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|Original Broadcast Date|
|November 6, 2004|
|Preceded by:||Time's Arrow|
|Followed by:||Bottle For A Headstone|
Reisling meets a woman at a party.
This one-hour serious/absurd monologue, recorded over music loops, was presented in November 2004 at www.joefrank.com. It is available as premium archived content.
- Riesling accompanies the woman to her place, and they end up in her bed.
- He finds himself unable to perform sexually. Metaphors about a bad day at Kennedy Space Center, the rocket deflating.
- They eventually give up and she reassures him, his confidence gone.
- He considers possible excuses for his lack of performance.
- They watch TV, but there's nothing on but various types of sexual material.
- He imagines her making love to others, including a friend of his.
- The next morning he remembers his one passionate fling.
- They met on the Internet. She occasionally came to visit him, and they had a couple of passionate hotel trysts.
- Memories of skating together at Rockefeller Center. They ice dance like no one has ever seen: the crowd is transfixed. Suddenly they crash horribly, causing injuries and mayhem.
- While rushing them to the hospital, the ambulance crashes.
- She claims to see Jesus, and levitates heavenward, disappearing forever into the sky.
- The wedding is cancelled. Despondent, he travels around the world in a rowboat, with an absurd collection of items.
- Professor John Clayman is surprised to see himself pictured as a missing child on a milk carton. Suddenly he is eight again and wonders what is happening.
- Is he eight, or is he a University Professor living in the home of the Dean, who insists on being allowed to watch as Clayman makes love to his wife?
- A stream-of-consciousness monologuefollows which is difficult to characterize. "Life is merely the punchline of a joke told backwards."
- Clayman awakens on a treadmill in a gym in front of a bank of televisions. He develops a twisted view of the goings on in the gym.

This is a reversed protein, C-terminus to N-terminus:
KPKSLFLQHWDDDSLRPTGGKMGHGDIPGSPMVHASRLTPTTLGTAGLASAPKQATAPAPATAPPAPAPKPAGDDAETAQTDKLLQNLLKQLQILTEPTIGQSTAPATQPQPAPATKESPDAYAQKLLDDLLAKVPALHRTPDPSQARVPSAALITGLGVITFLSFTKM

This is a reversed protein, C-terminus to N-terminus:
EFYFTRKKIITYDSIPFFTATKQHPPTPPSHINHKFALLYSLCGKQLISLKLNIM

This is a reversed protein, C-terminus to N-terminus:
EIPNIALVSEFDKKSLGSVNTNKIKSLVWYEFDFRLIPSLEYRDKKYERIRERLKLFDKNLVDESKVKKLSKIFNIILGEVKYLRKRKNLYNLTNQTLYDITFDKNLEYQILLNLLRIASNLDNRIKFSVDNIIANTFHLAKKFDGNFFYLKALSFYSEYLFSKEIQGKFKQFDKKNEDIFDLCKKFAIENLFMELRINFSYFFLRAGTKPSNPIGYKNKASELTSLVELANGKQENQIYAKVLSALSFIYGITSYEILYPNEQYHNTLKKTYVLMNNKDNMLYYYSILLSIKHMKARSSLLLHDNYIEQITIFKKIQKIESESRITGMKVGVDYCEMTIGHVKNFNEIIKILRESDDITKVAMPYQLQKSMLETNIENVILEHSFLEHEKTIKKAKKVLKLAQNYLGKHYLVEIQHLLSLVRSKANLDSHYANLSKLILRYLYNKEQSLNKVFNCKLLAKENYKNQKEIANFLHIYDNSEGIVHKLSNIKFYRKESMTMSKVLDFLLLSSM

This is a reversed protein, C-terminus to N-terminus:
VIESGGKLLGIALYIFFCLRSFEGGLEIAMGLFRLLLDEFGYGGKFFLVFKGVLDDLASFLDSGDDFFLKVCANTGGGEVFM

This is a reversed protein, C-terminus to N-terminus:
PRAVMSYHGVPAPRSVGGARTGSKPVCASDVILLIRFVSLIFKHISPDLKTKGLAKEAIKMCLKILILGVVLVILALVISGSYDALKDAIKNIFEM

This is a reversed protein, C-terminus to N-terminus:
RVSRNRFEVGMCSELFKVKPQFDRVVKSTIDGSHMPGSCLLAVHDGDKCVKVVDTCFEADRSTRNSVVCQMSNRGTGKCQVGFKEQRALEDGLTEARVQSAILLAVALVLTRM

- Later he's at the podium, giving a lecture. He has an out-of-body experience and fixates on a student.
- He knows he is no longer attractive to his young college students: "A lifetime of living in a world of gravity has done something unspeakable to his nose."
- Clayman considers his life and flees on the next train.
- McKenzie is a 70 year old veteran and frequently hangs out at the local VFW hall.
- Price served with him and appears one day to reenact a battle they served in together.
- Price accuses him of being a coward and McKenzie is expelled from the VFW. He's glad to be rid of them.
- He gets home and absolutely everything is gone, down to the mouldings on the doors, not to mention his wife. He's excited at the opportunity to start anew.
- Later, his house is forclosed on and fenced off.
- He wanders down the road, determined to start a new life.
- He tries to hitch a ride and is killed by a semi which loses control trying to pick him up.
The Priest, The Rabbi and the Hyena
- This section begins as though it is a joke, but turns into a story in which the three travel on a train with some Girl Scouts to a place called Duplicity.
- The absurdity of prayer, the foolishness of faith.
- A panhandler at a traffic light rants and raves at motorists, who try to ignore him.
- Eventually he returns to his luxurious home for a cigar and a snifter of cognac.
- He receives a lovely visitor. They watch the city together: children playing (and making various objectionable sounds), a vicious mugging.
- They discuss her affair with his father, who left her everything in a last-minute alteration of his will before his death. He assures her that he and his family will stop at nothing to contest the altered will.
- The next day he returns to work as a panhandler, yelling at motorists from his street corner.
- A final brief story: touring a wrecked city on a train.